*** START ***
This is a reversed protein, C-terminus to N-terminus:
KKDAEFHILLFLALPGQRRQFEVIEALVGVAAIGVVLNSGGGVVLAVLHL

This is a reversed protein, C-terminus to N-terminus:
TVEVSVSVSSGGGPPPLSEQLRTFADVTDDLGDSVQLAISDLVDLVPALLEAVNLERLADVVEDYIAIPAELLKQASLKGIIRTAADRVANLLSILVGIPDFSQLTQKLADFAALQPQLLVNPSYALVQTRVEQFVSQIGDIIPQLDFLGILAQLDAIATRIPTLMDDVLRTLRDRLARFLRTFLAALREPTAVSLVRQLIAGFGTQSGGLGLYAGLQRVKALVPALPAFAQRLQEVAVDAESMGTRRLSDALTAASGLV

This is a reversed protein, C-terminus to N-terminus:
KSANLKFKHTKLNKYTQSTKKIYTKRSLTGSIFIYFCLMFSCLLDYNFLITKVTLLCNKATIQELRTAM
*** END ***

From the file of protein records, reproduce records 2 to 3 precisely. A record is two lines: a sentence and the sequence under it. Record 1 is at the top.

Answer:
This is a reversed protein, C-terminus to N-terminus:
TVEVSVSVSSGGGPPPLSEQLRTFADVTDDLGDSVQLAISDLVDLVPALLEAVNLERLADVVEDYIAIPAELLKQASLKGIIRTAADRVANLLSILVGIPDFSQLTQKLADFAALQPQLLVNPSYALVQTRVEQFVSQIGDIIPQLDFLGILAQLDAIATRIPTLMDDVLRTLRDRLARFLRTFLAALREPTAVSLVRQLIAGFGTQSGGLGLYAGLQRVKALVPALPAFAQRLQEVAVDAESMGTRRLSDALTAASGLV

This is a reversed protein, C-terminus to N-terminus:
KSANLKFKHTKLNKYTQSTKKIYTKRSLTGSIFIYFCLMFSCLLDYNFLITKVTLLCNKATIQELRTAM